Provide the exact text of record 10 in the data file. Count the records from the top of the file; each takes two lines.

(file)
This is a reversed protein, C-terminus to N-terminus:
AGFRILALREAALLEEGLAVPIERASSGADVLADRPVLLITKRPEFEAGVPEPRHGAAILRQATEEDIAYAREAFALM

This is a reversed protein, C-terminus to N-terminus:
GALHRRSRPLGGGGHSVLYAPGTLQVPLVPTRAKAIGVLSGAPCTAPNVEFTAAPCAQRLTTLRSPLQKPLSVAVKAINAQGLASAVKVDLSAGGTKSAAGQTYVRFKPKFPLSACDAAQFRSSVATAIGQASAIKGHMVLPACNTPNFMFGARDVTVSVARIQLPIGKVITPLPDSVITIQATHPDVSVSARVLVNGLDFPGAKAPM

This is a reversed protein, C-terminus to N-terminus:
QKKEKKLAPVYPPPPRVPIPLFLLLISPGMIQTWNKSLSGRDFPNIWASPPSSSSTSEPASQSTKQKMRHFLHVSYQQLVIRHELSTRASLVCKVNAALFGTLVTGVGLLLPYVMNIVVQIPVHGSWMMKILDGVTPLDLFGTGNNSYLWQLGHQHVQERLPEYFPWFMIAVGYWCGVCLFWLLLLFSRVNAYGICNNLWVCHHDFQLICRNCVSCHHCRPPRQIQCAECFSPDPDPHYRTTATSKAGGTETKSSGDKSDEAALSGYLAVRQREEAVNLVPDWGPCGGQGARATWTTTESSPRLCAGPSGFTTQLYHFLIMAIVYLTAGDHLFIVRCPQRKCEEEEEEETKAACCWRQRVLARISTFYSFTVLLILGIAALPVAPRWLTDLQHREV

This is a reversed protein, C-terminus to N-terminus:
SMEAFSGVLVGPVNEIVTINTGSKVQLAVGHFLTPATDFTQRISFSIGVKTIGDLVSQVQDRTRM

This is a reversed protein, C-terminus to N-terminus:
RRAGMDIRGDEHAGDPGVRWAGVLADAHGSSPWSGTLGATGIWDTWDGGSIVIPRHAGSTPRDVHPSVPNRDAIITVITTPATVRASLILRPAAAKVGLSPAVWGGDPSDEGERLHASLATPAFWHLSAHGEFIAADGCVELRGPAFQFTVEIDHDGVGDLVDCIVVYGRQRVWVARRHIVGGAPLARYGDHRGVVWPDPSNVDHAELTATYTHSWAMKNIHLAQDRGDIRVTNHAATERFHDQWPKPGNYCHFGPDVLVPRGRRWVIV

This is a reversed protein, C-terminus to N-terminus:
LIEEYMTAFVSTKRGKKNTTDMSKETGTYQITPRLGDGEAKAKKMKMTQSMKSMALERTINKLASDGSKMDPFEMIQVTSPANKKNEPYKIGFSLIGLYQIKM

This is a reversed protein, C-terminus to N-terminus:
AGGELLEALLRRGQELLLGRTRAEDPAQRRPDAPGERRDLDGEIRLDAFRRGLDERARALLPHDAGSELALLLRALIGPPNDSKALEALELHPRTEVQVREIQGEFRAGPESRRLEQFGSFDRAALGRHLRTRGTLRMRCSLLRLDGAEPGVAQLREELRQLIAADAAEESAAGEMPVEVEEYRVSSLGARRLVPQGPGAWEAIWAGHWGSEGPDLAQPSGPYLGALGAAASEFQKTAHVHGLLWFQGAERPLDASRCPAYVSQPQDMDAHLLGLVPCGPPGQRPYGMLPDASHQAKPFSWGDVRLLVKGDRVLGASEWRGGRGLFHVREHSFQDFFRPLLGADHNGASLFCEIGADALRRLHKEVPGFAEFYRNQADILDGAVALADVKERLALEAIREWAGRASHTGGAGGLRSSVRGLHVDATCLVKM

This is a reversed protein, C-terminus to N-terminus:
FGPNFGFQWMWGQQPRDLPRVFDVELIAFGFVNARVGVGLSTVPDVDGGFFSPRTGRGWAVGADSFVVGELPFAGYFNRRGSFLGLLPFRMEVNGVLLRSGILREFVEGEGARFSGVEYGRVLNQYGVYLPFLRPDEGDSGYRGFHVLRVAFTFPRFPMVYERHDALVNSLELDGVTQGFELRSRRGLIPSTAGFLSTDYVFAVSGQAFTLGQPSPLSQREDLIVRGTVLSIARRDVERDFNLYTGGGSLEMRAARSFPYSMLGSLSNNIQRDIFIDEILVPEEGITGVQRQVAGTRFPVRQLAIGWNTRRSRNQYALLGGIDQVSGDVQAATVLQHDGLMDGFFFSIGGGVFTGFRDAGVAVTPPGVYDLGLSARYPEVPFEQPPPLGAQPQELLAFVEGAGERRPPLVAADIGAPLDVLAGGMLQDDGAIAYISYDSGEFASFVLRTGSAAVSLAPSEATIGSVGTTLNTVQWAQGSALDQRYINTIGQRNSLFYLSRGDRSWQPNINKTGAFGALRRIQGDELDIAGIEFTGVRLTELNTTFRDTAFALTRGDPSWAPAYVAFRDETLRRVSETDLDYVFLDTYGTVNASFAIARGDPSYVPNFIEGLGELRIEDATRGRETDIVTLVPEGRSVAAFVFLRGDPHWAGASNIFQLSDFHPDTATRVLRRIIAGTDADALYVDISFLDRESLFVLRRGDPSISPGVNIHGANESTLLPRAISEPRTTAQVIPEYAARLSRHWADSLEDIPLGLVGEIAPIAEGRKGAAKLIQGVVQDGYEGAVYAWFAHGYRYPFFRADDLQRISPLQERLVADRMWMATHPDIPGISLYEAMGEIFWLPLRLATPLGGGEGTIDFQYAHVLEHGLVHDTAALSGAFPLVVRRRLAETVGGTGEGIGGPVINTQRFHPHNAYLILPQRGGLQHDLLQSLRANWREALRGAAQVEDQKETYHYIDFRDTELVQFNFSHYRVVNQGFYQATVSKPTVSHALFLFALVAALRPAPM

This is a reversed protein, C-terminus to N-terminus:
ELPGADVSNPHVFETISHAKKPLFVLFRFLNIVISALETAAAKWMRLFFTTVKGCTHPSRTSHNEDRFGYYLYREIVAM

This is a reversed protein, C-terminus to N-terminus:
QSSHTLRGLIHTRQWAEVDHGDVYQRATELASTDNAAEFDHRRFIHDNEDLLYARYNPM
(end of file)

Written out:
This is a reversed protein, C-terminus to N-terminus:
QSSHTLRGLIHTRQWAEVDHGDVYQRATELASTDNAAEFDHRRFIHDNEDLLYARYNPM